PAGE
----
Subba Rao, C.J.
1. This is a revision against the order of the learned District Magistrate, Eluru, West Godavari, dismissing the revision petition filed by the petitioner against the order of the Sub-Magistrate discharging five of the seven accused,
2. The facts that gave rise to the revision may be briefly stated. The petitioner filed a complaint against seven accused under Section 427, .Indian Penal Code, alleging that the said accused damaged and destroyed cocoanut seedlings which he had planted along the Rameswaram Channel bund between mile 1/5 and 1/7 and caused damage to him. The learned Sub-Magistrate, after recording evidence, discharged the five respondents under Section 253, Criminal Procedure Code. The complainant preferred a revision to the District Magistrate. The District Magistrate mainly relying upon the decision of the Madras High Court in In re Jayaraman, ILR (1949) Mad 137 : AIR 1949 Mad 66 (A), dismissed it on the ground that a revision does not lie against a discharge order pending final disposal of the case. Hence, the revision.
3. The short question in this revision is whether a revision lies against the discharge order made by the Magistrate in respect of some accused pending final disposal of the case. Govinda Menon, J., in ILR (1949) Mad 137 : AIR 1949 Mad 66 (A), considered this question and made the following observations at page 138 (of ILR Mad) : (at p. 66 of AIR):
In my opinion, the proper time at which the propriety of a discharge like the one in question here can be agitated in revision is only after the Court of enquiry or trial has finally disposed of the matter. It would not be proper for a Magistrate discharging some accused and framing charges against others to express any definite opinion regarding the credibility or otherwise of the witnesses examined for the prosecution.
4. Later on, the learned Judge proceeded to state:
As a matter of practice and convenience, it would always be better if the applications by the prosecution for setting aside orders of discharge in cases where charges have been framed against some of the accused alone or against all the accused under some sections alone, were made only after the Court finally disposes of the matter.
5. It is said that the judgment of Govinda Menon J., was overruled by the Full Bench decision of the Madras High Court in Nalla Baligadu v. State : AIR1951Mad0 (B), and that, therefore, it is no longer good law. : AIR1951Mad0 (FB) (B), after hearing the prosecution evidence, the Stationary Sub-Magistrate came to the conclusion that no case was made out against the petitioners under Section 302, Indian Penal Code and that the evidence disclosed only a lesser offence against them. On that basis, he framed charges for offences under Sections 147, 148 and 324, Indian Penal Code and began to proceed with the trial of the case. Treating that order as an order of discharge so far as the offence under Section 302, Indian Penal Code, was concerned, the prosecution moved the District Magistrate to revise the order of the Stationary Sub-Magistrate. The District Magistrate set aside the order and directed the petitioners to take their trial before the Sessions Judge. Against that! order, the petitioners filed a revision to the High Court. It was contended that the District Magistrate had no jurisdiction under Section 437, Criminal Procedure Code, to interfere with the order of the Stationary Sub-Magistrate as there was no discharge within the meaning of this section. The Full Bench held that the order of the Magistrate was in substance an order discharging the accused in respect of the offence under Section 302, Indian Penal Coda and, therefore, a revision would lie against the order of the District Magistrate. When the aforesaid judgment of Govinda Menon, J., was, cited, Balakrishna Ayyar, J., made the following observations at page 9 (of Mad LJ) : (at p. 805 of AIR):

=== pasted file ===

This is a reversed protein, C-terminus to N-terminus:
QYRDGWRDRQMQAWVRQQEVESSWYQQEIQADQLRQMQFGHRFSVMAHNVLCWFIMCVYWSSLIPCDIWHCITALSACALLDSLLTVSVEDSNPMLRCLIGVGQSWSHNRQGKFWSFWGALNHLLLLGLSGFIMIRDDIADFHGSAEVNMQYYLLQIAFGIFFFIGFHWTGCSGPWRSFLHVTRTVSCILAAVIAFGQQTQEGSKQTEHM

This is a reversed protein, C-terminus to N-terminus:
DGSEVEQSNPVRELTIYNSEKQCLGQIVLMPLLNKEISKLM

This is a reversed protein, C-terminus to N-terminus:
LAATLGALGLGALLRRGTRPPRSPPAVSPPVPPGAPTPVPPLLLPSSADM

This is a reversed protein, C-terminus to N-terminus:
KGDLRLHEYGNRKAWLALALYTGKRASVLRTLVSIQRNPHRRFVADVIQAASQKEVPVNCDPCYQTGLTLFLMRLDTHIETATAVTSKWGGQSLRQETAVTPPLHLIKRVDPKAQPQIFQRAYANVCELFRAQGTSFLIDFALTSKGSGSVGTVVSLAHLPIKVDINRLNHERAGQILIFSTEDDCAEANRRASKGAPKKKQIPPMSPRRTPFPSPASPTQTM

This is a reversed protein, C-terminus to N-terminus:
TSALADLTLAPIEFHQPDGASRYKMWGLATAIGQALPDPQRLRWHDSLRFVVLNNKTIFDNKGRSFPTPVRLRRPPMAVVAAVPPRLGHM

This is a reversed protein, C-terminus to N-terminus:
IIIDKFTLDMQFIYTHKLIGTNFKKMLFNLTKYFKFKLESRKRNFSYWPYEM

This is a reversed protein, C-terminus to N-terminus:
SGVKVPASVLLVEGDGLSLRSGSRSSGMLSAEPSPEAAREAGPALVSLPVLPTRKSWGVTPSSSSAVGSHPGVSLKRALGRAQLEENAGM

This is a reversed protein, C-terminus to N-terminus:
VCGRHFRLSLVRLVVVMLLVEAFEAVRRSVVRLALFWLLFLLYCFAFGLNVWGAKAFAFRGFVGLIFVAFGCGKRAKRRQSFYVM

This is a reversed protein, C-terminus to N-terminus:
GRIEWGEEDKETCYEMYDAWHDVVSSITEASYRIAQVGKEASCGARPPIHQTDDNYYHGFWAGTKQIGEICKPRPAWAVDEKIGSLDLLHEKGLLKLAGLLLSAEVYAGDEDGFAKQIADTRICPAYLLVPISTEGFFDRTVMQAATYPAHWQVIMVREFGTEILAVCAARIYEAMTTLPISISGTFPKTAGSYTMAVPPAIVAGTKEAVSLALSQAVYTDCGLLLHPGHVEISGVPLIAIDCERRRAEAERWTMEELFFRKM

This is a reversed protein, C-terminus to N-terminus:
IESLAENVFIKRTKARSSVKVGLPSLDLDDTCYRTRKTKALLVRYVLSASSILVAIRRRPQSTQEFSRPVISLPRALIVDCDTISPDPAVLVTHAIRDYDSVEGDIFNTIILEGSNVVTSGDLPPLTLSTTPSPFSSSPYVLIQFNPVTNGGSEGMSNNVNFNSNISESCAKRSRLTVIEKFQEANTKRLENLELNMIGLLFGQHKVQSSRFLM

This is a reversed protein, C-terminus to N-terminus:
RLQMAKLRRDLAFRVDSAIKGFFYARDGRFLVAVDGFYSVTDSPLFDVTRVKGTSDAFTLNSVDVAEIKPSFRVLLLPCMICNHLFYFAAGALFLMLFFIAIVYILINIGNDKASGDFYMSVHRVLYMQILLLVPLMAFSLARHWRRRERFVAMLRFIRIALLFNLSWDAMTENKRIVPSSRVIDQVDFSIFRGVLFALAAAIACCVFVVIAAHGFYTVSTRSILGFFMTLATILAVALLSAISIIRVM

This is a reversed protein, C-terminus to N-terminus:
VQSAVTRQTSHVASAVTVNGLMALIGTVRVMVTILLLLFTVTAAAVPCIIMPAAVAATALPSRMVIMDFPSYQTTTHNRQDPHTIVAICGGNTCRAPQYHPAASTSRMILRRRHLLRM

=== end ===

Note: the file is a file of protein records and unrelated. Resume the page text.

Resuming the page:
It will be noticed that Govinda Menon J., did not say that where the Magistrate framed charges under some sections and declined to frame charges under other sections, there has been no discharge as regards matters in respect of which the Magistrate has refused to frame charges. Nor do I think that the learned Judge intended to lay down any firm and inflexible rule when he made the observations which I have just quoted. At what stage the revisional authority should be moved and at what stage it should interfere would in a very material degree depend upon the facts peculiar to each case. It may be added that in the instant case the Sub-Magistrate has given full reasons for the view he took.
5a. Chandra Reddi J., who wrote a separate judgment, made the following similar observations with reference to the judgment of Govinda Menon J.
I do not think the learned Judge intended to lay down any invariable rule. These remarks should be understood with reference to the circumstances of the case.
6. The effect of the Full Bench judgment on the view expressed by Govinda Menon J., may be stated thus. A revision lies against an order of a Magistrate discharging some of the accused, either expressly or impliedly. But when reasons are not given and when there are other circumstances making it not advisable for the revisional Court to interfere at that stage, the revisional Court will be well within its rights in dismissing the revision. In this case, the Sub-Magistrate did not give any reasons for discharging some of the accused. All the circumstances present in the judgment of Govinda Menon J., are present here. For the same reasons, I think the learned District Magistrate was justified in dismissing the revision. There are no grounds for interference in revision.
7. The revision petition fails and is dismissed.